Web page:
Correctional Medicine Consultation Network: "Prison 911: Avenal"
Lori Kohler, MD Shira Shavit, MD Elena Tootell, MD Department of Family and Community Medicine University of California, San Francisco Correctional Medicine Consultation Network Correctional Medicine Consultation Network Correctional Medicine Consultation Network Avenal State Prison Incarceration in the U.S. and California Prison 911 Prison 911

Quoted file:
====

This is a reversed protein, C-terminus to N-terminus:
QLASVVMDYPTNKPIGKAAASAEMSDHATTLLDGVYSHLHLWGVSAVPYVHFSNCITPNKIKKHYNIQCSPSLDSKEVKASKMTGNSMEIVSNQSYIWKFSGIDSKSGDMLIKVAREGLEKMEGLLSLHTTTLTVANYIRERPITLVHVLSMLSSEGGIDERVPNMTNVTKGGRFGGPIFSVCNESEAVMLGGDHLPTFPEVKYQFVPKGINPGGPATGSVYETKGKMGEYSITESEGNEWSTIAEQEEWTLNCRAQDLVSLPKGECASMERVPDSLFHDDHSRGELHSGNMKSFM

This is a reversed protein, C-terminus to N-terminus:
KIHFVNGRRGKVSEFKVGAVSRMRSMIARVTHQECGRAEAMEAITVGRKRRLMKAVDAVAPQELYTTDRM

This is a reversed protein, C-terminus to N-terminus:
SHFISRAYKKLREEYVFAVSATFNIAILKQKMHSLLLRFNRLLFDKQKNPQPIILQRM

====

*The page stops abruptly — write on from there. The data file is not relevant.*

Prison 911: Avenal Lori Kohler, MD Shira Shavit, MD Elena Tootell, MD Correctional Medicine Consultation Network Department of Family and Community Medicine University of California, San Francisco Prison 911 Incarceration in the U.S. and California Plata v. Schwarzenegger Correctional Medicine Consultation Network Avenal State Prison Incarceration in the U.S. 2.2 million people in prisons and jails 2.4 Million children have a parent in prison or jail Highest per capita incarceration rate in the world 583/100k ½ of male children whose parent has been incarcerated will also be incarcerated Chance of incarceration during lifetime Black males 1in 3 3.2/100 Latino males 1 in 6 1.2/100 White males 1 in 17 0.4/100 Incarceration in California 170,000 current; 302,000 total per year (8%incr) 32,400 life sentence, 650 condemned Avg. sentence 4.5y, served 2y Reading level 7th grade 29% African American 37% Latino 29% white 1852 San Quentin State Prison (SQ) 1880 1933 Folsom State Prison (FOL) World War II 1941-1955 Vietnam War 1961-1965 Reagan and the War on Drugs 1984-1997 Bush 2001 - 2005 Prisons in California California Correctional Institution -- Women (Closed) (CCI) 1941 - California institution for Men (CIM) 1946 - Correctional Training Facility (CTF) 1952 - California Institution for Women (CIW) 1953 - Deuel Vocational Institution (DVI) 1954 East - California Men’s Colony (CMC) 1955 - California Medical Facility (CMF) 1954 - California Correctional Institution – Men (CCI) 1961 West- California Men’s Colony (CMC) 1962 – California Rehabilitation Center (CRC) 1963 - California Correctional Center (CCC) 1965 – Sierra Conservation Center (SCC) 1984 – California State Prison Solano (SOL) 1986 – California State Prison, Sacramento (SAC) 1987 – Avenal State Prison (ASP) 1987 – Mule Creek State Prison (MCSP) 1987 – R.J. Donovan Correctional Facility at Rock Mountain (RJD) 1987 - Northern California Women’s Facility (NCWF) 1988 – California State Prison, Corcoran (COR) 1988 - Chuckawalla Valley State Prison (CVSP) 1989 – Pelican Bay State Prison (PBSP) 1990 – Central California Women’s Facility (CCWF) 1990 – Waco State Prison (WSP) 1992 – Calipatria State Prison (CAL) 1993 – California State Prison, los Angeles County (LAC) 1993 – North kern State Prison (NKSP) 1993 – Centinela State Prison (CEN) 1994 – Ironwood State prison (ISP) 1994 – Pleasant Valley State Prison (PVSP) 1995- Valley State Prison for Women (VSPW) 1992 – Calipatria State Prison (CAL) 1995 – High Desert State Prison (HDSP) 1996 – Salinas Valley State Prison (SVSP) 1997 – California Substance Abuse Treatment Facility (SATF) 2005 – Delano State Prison (DEL) Medical Care for Prisoners Eighth Amendment Prison officials are obligated to provide prisoners with adequate medical care Mid 1970s legal actions were first steps toward then recognition of health care needs of prisoners Plata v. Schwarzenegger The largest ever prison class action lawsuit Prisoners alleged that California officials inflicted cruel and unusual punishment by being deliberately indifferent to serious medical needs Settlement agreement filed in 2002 Requires the California Department of Corrections to completely overhaul its medical care policies and procedures California Prison Receivership Âƒ Second time in U.S. history that a federal receiver has presided over a correctional system Âƒ Receiver has access to resources and ability to override usual procedures CMCN Mission Our mission is to improve the quality of healthcare, the dignity, and the quality of life for inmates in California prisons. To insure this, we will provide support, training, and resources to CDCR medical personnel and foster the relationship between academic, community, and correctional medicine Prison 911 CMCN faculty and administrative staff Short term intensive assessment and reorganization Catch up on back log of visits Recruit new providers Consult on complex patients Facilitate referrals and transfers for care Avenal State Prison December 2006 received a phone call from the federal receiver’s office Emerging crisis at Avenal 3 inmate deaths due to shortage of doctors CMCN sent team of doctors, administrative staff, and nurse practitioners to Avenal Avenal State Prison March 7, 2007: total population = 7,494 vs design capacity = 2,920 ASP 257 % occupied ratio, largest population in CA TOTAL NUMBER OF YARDS: 6 TOTAL NUMBER OF PRIMARY CARE CLINICS: 6 Low-medium security institution 28-bed Outpatient Housing Unit (OHU) = Homecare 3-bed Treatment & Triage Area (TTA) = Urgent care TOTAL PCP FTE = 9 TOTAL FILLED =6 2 ATO, 1 MD/1 NP Registry Avenal State Prison-Findings 1500 men > age 55 150 men on insulin 40-50 men on coumadin, no labs in months 121 urgent referrals to specialists pending Primary and urgent care clinics backed up several months Hundreds of 7362s (requests for appointment) untouched Hundreds of abnormal lab results not addressed Avenal State Prison-Findings Most yards with no primary care provider for months Chronic care patients without follow up visits for over 8 months Hundreds of medication refills pending authorization NPs and PA working without supervision Phlebotomy months behind OHU with several patients at acute hospital level of care Many gravely ill patients without care and at risk for Cocci Avenal State PrisonAccomplishments Reviewed 121 Urgent RFS. Prioritized and scheduled urgent referrals Ran several clinic lines for 5 weeks (>300 patients, 600 visits) Reviewed hundreds of abnormal labs and and diagnostic studies, follow up with appropriate patients Started database of chronic care inmates based on lab values, pharmacy profiles, physician and staff referrals, and CMCN encounters Transferred sickest patients to appropriate level of care Avenal State PrisonAccomplishments Consulted with NPs and PAs Supported leadership by facilitating discussion to problem solve obstacles Defined levels of care Recruited physicians and contributed to retention of existing physicians Ongoing primary care via telemedicine Corral support from state and federal leadership Summary The CMCN is a ground-breaking program with unlimited potential The CMCN will improve the quality of healthcare in California State Prisons quickly and indefinitely The CMCN loves student and resident participation in any and all of its activities The CMCN has many fabulous job opportunities for faculty and staff Summary Contact the CMCN for more information about Our programs. Lori Kohler, MD Shira Shavit, MD Correctional Medicine Consultation Network 1940 Bryant Street San Francisco, CA 94110 (415) 476-2041 firstname.lastname@example.org email@example.com Photos from Prison Law Office Website Contact Information Lori Kohler, MD Shira Shavit, MD Correctional Medicine Consultation Network 3180 18th Street Suite 302 San Francisco, CA 94110 (415) 476-2041 firstname.lastname@example.org email@example.com